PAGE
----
Christopher Marlowe emulates much of the traits of Aristotelian tragedies in his tragic play Doctor Faustus. He portrays a tragic hero brings his own downfall by the end of the play. Doctor Faustus is a contradictory character due to his high ambitions and then his blindness and willingness to waste his power.
According to Aristotle, the tragic hero evokes both our pity and terror because he is neither good nor thoroughly bad but a mixture of both; this tragic effect will be stronger if the hero is better than we are. Such a hero, who is of noble birth, suffers from a change of happiness to misery because of his mistaken choice which is led by his hamartia (error of judgment). The tragic hero stands against his fate or the gods to demonstrate his power of free will. He wants to be the master of his own fate. He decides to make decisions but mostly the decision making would lead to weakness or his own downfall.
Marlow’s tragic heroes do not abide by all those conditions detailed out by Aristotle. They agree partially. For example, Faustus is of an ordinary German parent who goes to Wittenberg for higher studies mainly supported by his kinsmen. His is not noble birth. But he is great because of his scholarship. Like Macbeth, he is an ambitious hero. He denounces God, blasphemes the Trinity and Christian doctrines and sells his soul to the Devil to gain superhuman power and to live a life of voluptuousness for twenty four years. His fate is settled when he signs the contact. He utters such blasphemous words:
Had I as many souls as there be stars,
I’d give them all for Mephistophilis
By him I’ll be great emperor for the world.
Marlow achieves distinction by infusing the Renaissance spirit in his tragic hero. Dr. Faustus wanted to support his own plot to make his own decision. With his yearning for knowledge, he proceeds to study necromancy. He responds to the suggestions of the Evil Angel to attain the position of a “Lord and Commander of the world”. He tries his best to gain a deity and commits a sinful act. He sells his soul to acquire unlimited power to probe the secrets of the universe. Dr. Faustus wanted to take destiny in his own hands to demonstrate the power of free will against fate.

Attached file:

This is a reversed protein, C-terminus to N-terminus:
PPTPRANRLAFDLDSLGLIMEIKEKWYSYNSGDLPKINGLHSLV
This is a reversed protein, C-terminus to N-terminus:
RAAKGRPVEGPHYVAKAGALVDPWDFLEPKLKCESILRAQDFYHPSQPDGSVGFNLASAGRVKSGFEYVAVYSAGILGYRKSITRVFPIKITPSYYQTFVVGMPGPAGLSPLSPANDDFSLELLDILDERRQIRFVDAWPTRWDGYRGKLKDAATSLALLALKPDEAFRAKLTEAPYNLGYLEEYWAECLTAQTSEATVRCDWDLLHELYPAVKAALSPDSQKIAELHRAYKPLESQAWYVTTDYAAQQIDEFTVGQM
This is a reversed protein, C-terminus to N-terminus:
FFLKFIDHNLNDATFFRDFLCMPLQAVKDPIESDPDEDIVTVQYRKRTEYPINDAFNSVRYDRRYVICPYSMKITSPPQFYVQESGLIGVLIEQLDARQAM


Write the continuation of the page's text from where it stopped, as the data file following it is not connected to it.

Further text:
Like some other great tragic heroes, Faustus also suffers from conflict. Like Hamlet, his conflict is also inner. Faustus choice of necromancy is made after inner conflict. The appearance of the Good and Evil Angel side by side are the personifications of his good and evil impulses. His conventional heart is opposed to his self damnation but he ignores all the warning and completes the scroll. As the time rolls on, he becomes more and more disillusioned about the profits he expected from magic and the growing sense of loss and the wages of damnation begins to sting him like a scorpion:
When I behold the heaven, then I repent,
And curse thee, wicked Mephistophilis,
Because thou hast deprived me of these joys.
The basic thing about a tragic hero is his tragic flaw which brings about his doom and disaster. The tragic flaw in the character of Faustus is thirst for unlimited power knowledge, and pleasure. He submits himself to the appetites of sensuality. As his mounting desires bear him further and further, the horror of his career grows darker. At last he comes to the impassable point and meets his doom.
According to the classical view a tragic hero must arouse pity and fear in the heart of the audience. In this respect Faustus does not go an exception. Faustus’ universal appeal for life, when he says;
My God, my God, look not so fierce on me!
Adders and serpents, let me breathe a while!
Ugly hall gape not! Come not Lucifer!
I’ll burn my book! Ah, Mephistophilis.
touches the heart of the audience. Pity and sympathy for the Faustus are aroused in this scene. Thus, Doctor Faustus may be regarded as the tragedy since it conforms to the basic properties of an Aristotelian tragedy.